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Now we move on to Woodford which has been owned by a succession of prominent Philadelphians, notably jurist William Coleman, a member of Franklin's intellectual scholarly group, the Junto, and David Franks, a signer of the Non-Importation Agreement of 1765 (signers would not buy goods from Great Britain until the Stamp Act was repealed). His daughter Rebecca was one of the belles feted at the "Meschianza," and her letters are evocative recreations of the time. Rebecca, however, married General Sir Henry Johnson, spending her declining years in Bath, England. She often remarked how she missed Philadelphia and its ways. Her father's property was confiscated because of his Loyalist leanings.
Once the scene of Tory gaiety during the British occupation of Philadelphia, Woodford now stands as a living monument to the past. Its appeal today is greater for it displays to great advantage in its Georgian rooms the remarkable Naomi Wood collection of American antiques. The house was remodeled in 1756 by William Coleman from an earlier, smaller house built about 1735. Franks, George III's Controller of Customers, made further improvements including the addition of the second floor with its elegant Palladian window.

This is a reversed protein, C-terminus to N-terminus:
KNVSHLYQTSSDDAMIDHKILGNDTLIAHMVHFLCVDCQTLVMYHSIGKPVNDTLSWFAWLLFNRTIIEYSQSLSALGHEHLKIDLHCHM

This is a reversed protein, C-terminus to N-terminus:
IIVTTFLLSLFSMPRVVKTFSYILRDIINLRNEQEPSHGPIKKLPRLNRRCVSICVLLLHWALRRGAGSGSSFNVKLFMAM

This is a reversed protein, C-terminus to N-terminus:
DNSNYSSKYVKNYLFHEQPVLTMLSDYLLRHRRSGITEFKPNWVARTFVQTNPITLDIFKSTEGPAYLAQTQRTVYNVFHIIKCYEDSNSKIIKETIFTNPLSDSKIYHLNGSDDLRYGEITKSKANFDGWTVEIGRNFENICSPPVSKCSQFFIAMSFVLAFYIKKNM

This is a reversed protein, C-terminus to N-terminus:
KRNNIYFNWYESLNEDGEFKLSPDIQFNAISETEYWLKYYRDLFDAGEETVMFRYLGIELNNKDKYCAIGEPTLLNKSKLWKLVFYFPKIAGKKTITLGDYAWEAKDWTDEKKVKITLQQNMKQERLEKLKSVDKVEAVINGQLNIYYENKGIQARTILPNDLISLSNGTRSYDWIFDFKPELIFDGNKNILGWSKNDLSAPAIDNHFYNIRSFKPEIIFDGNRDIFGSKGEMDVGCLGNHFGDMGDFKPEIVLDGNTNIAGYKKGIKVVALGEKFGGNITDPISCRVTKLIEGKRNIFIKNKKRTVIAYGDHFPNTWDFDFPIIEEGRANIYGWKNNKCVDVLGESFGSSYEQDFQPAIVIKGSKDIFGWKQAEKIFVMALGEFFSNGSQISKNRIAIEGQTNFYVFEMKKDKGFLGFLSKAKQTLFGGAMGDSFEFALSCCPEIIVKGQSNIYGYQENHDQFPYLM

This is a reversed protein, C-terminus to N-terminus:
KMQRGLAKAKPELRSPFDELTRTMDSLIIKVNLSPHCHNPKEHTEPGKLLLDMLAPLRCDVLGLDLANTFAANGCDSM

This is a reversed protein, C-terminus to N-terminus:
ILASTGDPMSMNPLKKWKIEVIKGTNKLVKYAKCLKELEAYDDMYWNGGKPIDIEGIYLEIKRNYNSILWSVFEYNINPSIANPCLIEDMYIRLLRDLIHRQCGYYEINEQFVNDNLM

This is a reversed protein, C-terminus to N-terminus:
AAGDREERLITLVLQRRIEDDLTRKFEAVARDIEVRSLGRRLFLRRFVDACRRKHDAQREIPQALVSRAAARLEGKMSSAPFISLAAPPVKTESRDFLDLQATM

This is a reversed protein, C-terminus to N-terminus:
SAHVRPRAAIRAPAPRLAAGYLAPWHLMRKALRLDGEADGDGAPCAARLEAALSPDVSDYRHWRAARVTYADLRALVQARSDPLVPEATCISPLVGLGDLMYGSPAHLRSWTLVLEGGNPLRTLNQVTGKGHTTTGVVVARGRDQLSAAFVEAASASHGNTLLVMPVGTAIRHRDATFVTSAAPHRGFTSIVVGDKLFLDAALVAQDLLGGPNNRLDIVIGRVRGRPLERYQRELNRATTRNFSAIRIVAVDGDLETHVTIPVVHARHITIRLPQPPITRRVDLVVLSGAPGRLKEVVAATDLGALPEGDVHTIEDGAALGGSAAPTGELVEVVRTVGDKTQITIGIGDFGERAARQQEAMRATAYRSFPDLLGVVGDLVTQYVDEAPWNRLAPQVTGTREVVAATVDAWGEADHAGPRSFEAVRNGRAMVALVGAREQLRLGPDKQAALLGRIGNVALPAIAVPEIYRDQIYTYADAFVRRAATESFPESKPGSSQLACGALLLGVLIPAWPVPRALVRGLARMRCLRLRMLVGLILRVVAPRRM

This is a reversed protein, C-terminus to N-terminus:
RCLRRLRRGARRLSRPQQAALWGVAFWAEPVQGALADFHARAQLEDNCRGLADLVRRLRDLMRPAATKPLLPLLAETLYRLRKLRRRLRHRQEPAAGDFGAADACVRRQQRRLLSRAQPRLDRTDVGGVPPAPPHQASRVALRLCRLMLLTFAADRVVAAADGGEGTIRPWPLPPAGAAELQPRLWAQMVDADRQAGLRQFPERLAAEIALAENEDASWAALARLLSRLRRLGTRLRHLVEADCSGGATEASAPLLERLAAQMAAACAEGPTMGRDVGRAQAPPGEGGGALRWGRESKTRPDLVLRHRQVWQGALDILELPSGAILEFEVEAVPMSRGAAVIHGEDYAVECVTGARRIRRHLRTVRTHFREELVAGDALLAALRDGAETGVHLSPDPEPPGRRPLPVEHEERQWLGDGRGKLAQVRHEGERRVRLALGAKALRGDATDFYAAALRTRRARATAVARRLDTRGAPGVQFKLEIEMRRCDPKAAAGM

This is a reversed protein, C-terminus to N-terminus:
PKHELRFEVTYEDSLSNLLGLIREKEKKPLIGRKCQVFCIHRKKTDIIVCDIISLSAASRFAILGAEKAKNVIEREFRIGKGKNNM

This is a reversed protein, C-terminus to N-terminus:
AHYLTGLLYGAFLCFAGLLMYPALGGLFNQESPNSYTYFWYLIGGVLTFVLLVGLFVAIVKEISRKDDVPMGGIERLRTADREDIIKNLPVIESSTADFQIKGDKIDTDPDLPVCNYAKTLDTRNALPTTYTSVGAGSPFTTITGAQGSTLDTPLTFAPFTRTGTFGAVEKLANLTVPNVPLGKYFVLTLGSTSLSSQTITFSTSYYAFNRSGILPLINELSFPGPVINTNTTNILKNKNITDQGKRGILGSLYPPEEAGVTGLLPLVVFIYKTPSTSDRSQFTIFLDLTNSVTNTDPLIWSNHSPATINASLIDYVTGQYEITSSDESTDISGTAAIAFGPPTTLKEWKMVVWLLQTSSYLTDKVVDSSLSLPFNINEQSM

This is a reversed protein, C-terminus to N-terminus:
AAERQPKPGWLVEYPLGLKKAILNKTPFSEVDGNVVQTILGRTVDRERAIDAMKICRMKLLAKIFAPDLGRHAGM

July 11, 2003, the mansion suffered fire losses, damaging some of the rare artifacts and extending to the upper floors of the building.